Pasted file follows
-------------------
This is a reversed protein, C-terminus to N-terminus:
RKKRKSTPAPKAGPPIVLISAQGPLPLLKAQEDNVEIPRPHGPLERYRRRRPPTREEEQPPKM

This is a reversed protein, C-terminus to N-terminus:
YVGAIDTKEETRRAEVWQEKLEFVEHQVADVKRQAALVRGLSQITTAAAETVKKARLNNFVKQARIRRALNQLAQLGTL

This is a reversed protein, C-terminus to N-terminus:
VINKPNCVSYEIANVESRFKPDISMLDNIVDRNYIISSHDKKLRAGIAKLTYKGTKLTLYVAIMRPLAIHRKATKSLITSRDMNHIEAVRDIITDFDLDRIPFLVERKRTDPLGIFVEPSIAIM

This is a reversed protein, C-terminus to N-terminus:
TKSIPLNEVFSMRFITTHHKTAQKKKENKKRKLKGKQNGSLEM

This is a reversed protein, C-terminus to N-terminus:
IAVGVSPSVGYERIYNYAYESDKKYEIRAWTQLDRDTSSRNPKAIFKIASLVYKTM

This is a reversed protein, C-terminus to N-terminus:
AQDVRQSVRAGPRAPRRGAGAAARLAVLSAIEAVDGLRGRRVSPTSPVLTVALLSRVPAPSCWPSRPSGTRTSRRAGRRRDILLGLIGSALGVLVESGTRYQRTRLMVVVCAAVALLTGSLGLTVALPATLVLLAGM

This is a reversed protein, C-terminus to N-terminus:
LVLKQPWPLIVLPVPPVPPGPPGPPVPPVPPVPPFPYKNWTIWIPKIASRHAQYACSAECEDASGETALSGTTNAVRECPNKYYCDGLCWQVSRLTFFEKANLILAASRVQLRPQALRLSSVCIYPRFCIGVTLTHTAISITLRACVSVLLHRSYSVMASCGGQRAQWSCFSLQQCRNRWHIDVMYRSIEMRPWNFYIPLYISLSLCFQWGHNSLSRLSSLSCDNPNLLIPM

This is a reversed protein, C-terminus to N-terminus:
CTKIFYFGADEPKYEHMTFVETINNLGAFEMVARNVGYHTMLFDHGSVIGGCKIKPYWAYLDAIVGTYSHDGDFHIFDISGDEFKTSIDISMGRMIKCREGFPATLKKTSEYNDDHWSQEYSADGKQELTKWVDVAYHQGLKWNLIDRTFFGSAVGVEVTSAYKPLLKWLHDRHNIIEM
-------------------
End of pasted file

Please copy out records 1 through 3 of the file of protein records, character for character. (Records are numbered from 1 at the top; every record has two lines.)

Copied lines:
This is a reversed protein, C-terminus to N-terminus:
RKKRKSTPAPKAGPPIVLISAQGPLPLLKAQEDNVEIPRPHGPLERYRRRRPPTREEEQPPKM

This is a reversed protein, C-terminus to N-terminus:
YVGAIDTKEETRRAEVWQEKLEFVEHQVADVKRQAALVRGLSQITTAAAETVKKARLNNFVKQARIRRALNQLAQLGTL

This is a reversed protein, C-terminus to N-terminus:
VINKPNCVSYEIANVESRFKPDISMLDNIVDRNYIISSHDKKLRAGIAKLTYKGTKLTLYVAIMRPLAIHRKATKSLITSRDMNHIEAVRDIITDFDLDRIPFLVERKRTDPLGIFVEPSIAIM